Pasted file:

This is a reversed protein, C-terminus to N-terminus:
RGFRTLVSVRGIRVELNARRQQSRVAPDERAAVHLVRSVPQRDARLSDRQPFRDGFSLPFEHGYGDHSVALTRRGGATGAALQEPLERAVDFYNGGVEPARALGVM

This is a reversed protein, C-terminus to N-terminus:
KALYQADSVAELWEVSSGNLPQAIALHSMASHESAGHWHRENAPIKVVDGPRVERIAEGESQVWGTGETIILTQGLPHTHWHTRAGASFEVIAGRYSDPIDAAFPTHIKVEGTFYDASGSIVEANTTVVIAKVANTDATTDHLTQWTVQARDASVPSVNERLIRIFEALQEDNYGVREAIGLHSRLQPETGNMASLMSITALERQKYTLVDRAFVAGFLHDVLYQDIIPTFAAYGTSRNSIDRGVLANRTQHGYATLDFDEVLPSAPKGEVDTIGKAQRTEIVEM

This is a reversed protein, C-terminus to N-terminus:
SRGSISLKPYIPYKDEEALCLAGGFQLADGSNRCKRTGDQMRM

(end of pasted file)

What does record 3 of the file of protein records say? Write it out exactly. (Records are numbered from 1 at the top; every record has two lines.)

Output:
This is a reversed protein, C-terminus to N-terminus:
SRGSISLKPYIPYKDEEALCLAGGFQLADGSNRCKRTGDQMRM